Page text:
Messy Play

Messy Play

Messy play is the greatest way for a child to explore their feelings and creativity. It enables a child to express themselves in their own way. This may include painting, sand and water play, sensory play, creative exploration, indoor and outdoor play. The list is endless. Messy play has an endless list of benefits for young children. These include gross and fine motor skills, hand and eye coordination, focus skills, cognitive thinking, curious play, mathematic development, using all five senses, balance, coordination, communication skills, exploring and thinking and understanding of the world around them. Messy play gives children the opportunity to mark make. This could include painting, marks in the sand. Children express their feelings. For instance, sadness, anger or happiness. Children love the opportunity in messy play to mark make. Messy play is simple activities that are fulfilling and children really enjoy. Messy play is a child led activity were children are given an opportunity to create their own ideas and curiousity into play. It encourages children to work together and explore with other children. This gives great opportunity for communication. The child learns textures such as if it is hard or soft, gooey or sticky. Messy play impacts a child’s life in so many ways and should be explored in new and engaging ways. Using open ended materials throughout messy play is important. This could include loose parts or materials. Messy play is what it says, children get messy, enjoy getting messy and messy is the ultimate learning for children. Even though sometimes messy play is a lot of clearing up afterwards, it engages children to have fun fulfilling areas. After messy play, encouraging children to help tidy up afterwards is another important aspect. I hope the activities below give some new ideas.


1. Sand play area. This could include a particular theme. For example in summer a beach theme with water include. The child may mix the sand and water. It may include a theme such as cars and the child creating a race track using the sand.

2. Mud kitchen. This may include pots, pans, utensils, trays and a washing up dish. Children may decide to create a mud cake or pie. This may be created by mud, water, grass, leaves and flowers from around the early years practice or at home. The mud kitchen gives children the opportunity to explore cooking, sharing, working together, independence and outdoor play.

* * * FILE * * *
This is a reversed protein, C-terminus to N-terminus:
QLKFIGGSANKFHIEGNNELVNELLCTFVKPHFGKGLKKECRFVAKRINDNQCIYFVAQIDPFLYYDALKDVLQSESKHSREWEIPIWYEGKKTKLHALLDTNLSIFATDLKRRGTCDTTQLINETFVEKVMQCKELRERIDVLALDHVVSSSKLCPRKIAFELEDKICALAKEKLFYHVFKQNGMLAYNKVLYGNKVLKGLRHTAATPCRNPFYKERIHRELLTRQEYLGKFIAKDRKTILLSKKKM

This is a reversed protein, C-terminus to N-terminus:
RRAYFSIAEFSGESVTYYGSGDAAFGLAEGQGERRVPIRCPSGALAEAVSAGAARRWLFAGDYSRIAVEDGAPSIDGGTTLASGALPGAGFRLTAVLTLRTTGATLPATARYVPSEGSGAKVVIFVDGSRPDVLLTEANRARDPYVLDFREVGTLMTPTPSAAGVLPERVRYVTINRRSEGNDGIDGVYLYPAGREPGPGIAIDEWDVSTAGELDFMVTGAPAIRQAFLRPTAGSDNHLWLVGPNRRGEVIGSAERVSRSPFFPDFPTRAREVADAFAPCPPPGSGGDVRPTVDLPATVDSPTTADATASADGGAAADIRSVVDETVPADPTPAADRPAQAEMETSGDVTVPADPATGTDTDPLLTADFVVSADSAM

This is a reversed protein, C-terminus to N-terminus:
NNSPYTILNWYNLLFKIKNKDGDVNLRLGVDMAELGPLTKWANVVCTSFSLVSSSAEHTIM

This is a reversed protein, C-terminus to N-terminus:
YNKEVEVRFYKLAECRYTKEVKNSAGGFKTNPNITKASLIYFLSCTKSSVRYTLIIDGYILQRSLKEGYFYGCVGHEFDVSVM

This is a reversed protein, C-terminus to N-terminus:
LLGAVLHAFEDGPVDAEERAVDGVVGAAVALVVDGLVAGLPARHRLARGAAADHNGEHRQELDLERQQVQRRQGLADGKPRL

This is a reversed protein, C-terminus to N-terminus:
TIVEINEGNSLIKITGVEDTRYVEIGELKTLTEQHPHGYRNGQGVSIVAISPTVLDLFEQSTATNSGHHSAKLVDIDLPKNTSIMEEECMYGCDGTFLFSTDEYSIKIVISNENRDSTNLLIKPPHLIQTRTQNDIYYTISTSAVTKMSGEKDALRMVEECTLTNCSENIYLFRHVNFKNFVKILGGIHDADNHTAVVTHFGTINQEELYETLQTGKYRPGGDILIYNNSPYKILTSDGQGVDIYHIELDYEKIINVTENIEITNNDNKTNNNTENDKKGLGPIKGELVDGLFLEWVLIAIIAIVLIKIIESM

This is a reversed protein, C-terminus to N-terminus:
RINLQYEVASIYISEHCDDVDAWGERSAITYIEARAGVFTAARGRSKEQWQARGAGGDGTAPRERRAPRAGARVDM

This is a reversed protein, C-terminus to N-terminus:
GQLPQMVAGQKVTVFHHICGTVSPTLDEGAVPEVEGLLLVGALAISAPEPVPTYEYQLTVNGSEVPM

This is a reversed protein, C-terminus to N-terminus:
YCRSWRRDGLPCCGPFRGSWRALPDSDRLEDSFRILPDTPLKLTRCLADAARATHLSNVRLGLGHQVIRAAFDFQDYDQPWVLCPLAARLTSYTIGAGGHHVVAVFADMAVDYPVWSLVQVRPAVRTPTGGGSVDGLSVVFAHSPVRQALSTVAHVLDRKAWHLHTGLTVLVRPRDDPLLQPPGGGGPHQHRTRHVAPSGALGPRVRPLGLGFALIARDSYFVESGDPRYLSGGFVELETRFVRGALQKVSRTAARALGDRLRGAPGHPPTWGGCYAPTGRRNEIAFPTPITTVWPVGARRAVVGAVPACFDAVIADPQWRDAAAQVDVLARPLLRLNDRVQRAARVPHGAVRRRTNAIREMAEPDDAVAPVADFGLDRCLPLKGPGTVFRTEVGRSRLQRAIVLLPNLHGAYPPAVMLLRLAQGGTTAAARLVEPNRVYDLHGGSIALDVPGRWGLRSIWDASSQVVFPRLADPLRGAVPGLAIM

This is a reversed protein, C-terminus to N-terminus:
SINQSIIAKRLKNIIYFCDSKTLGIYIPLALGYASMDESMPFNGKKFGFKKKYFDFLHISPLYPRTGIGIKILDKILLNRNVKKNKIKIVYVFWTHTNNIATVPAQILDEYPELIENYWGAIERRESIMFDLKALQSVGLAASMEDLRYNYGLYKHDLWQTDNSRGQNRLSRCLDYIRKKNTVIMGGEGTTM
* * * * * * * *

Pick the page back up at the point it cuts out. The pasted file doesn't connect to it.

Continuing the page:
3. Toy art. This could include using toys such as cars or tractors. It may include creating print using the vehicles, stamping using the vehicles on a sheet of paper. This is also a great group project were the service may explore vehicles. The children could create the prints with pictures of the vehicles that created the prints on display.

4. Rice play. This could be done with using different food colouring within a tray and the children mixing and feeling the different textures.

5. Pasta play. The early years educator or parents boiling pasta, when cool use different food colouring or paint and put into a tray. This activity also gives the opportunity for children to explore sensory textures. The children may decide to use the pasta as a kitchen prop. The pasta may also be put in sandwich bags as a sensory bag. Another fun may include a rainbow using spaghetti and food colouring.

6. Jelly play. This is a particular fun activity for children from a young age. The children may be put in a bath, tray or sensory area and give children the opportunity to explore sensory and textures. This could also include hiding objects within the jelly and the children searching for particular activities within the jelly. For instance, a search map and tick list of items. This could also include blue jelly with boats that creates a water sensory play. The jelly could have fish toys underneath the jelly.

7. Shaving foam. This is also a great activity which may include mixing with paint or food colouring and a little water. This can also be turned into a art activity. For example, creating plants by dipping a sheet of paper in the mix of shaving foam and paint and scaping the excess off the sheet. This can also include shaving foam and paper within a sandwich bag.

8. Play dough. This includes including the child or children in making the playdough and choosing the colour. For example, mixing paint, glitter or vanilla extract into the mix. Play dough has endless opportunities. This may include stamping, kitchen play, creating objects.

9. Painting. The child or children may mix paint colours and create their own picture. This includes exploring the colours mixed, the textures and marks made on the paper. This is a great for communication skills.

10. Home corner using materials such as cereals. This may include creating a farm using Weetabix for bales and cheerios for grass. Shreddies may be used as hay. Rice krispies may be used as food for the animals. This may include using blue food colouring on the cheerios to create a duck pond. Bubble wrap may be used as the duck pond also.

11. Bubble wrap. The child or children painting the bubble wrap and then printing. The child may bust the bubbles. This could also be used in the above activity in farm play.

12. Car wash/Toy wash area. This includes fairy liquid, water and sponges. The children may get involved in washing toys at home or within the early years service.

13. Spaghetti hoops within construction play.

14. Marshmellows in waterplay

15. Ice play. This includes mixing paint into the ice. Great activity for painting and exploring cold textures.

16. Water play including paint, pasta, jelly mix, food colouring, compost.

“Play is the highest form of research”

Albert einstein

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